Published on 11 June 2018


HDF energy will build the largest battery in the world... Even more powerful than Tesla

Soon the town of Mana, French Guiana, is expected to host the most powerful storage system in the world. It will store production from a 55 Megawatt (MW) solar plant that is to be built concurrently. Behind this project is the French company, HDF Energy.

HDF Energy offers a powerful hydrogen-based storage system
@HDF Energy

Undoubtedly, tricolour companies are engaged in energy storage.  After all, it is French Neon who installed the Tesla battery in Australia, the most powerful battery in the world with a power of 100MW. Today, it is the young French company, HDF Energy, announcing the construction of a solar power station in northern French Guiana H to a storage capacity in hydrogen form.

The solar plant, with a 55-megawatt capacity, will be installed in the town of Mana, near Saint-Laurent du Maroni, in northern French Guiana. In this French overseas department, electricity is still half comprised of fossil fuels, particularly fuel oil, explained the CEO of HDF Energy, Damien Havard. The project is estimated at €90 million.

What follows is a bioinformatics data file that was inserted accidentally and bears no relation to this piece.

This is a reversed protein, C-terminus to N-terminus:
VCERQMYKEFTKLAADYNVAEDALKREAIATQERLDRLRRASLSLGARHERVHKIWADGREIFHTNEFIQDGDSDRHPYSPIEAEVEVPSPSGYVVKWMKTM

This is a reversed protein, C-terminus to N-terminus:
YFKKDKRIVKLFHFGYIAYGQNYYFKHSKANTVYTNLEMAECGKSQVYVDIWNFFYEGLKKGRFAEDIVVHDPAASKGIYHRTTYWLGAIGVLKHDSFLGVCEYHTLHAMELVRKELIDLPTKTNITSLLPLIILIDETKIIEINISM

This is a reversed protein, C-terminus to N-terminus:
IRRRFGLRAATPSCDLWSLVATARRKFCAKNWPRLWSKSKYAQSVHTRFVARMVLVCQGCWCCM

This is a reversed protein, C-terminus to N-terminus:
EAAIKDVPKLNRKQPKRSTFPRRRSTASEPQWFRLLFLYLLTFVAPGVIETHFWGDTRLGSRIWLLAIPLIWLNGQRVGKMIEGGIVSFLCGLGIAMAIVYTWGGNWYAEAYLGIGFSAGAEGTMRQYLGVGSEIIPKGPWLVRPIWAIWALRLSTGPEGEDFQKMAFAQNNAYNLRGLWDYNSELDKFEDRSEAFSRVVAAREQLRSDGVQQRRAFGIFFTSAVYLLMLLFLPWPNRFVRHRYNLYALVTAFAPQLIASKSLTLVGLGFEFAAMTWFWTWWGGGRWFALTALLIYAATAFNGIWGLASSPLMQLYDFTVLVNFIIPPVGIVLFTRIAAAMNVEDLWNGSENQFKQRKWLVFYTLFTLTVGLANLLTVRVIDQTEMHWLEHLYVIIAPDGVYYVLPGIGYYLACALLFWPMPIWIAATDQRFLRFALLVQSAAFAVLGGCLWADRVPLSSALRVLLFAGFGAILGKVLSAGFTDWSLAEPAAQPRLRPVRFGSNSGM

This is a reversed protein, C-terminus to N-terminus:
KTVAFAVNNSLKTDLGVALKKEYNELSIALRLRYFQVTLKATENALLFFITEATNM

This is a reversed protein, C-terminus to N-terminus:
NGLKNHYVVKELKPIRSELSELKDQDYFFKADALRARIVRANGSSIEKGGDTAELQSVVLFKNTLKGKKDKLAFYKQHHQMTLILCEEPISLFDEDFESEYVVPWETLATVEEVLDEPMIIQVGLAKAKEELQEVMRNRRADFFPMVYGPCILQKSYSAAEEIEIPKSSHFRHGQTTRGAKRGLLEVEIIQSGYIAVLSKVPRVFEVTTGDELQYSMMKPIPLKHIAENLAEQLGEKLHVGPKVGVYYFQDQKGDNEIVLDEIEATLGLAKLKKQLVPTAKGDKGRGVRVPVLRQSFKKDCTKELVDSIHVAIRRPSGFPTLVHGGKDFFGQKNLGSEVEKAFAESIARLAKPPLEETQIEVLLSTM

250 euros per MWh

This major innovation, developed by the Gironde-native company, is made to associate the plant with a hydrogen-based storage tool based, with a 140 megawatt-hour (MWh) capacity. Hydrogen can store power over a longer period than lithium-ion batteries. For example, even Australia's Tesla model has a 129 MWh capacity.

The future French Guiana power plant is scheduled to be commissioned in the fall of 2020. According to the company, the cost of electricity production will be "close to the average cost in French Guiana, around €250 per MWh", but "lower than the production cost of local generators, which is around €350 per MWh," Havard stated, adding that the plant is viable without subsidies.

Storage development is key in supporting the rise of renewable energies and compensating for their intermittency. At the end of March, Jean-Bernard Lévy, CEO of EDF, announced an investment of €8 billion by 2035 in this area. This amount should allow the utility company to deploy 10 gigawatts (GW) of additional storage capacity over 18 years.

Ludovic Dupin with AFP

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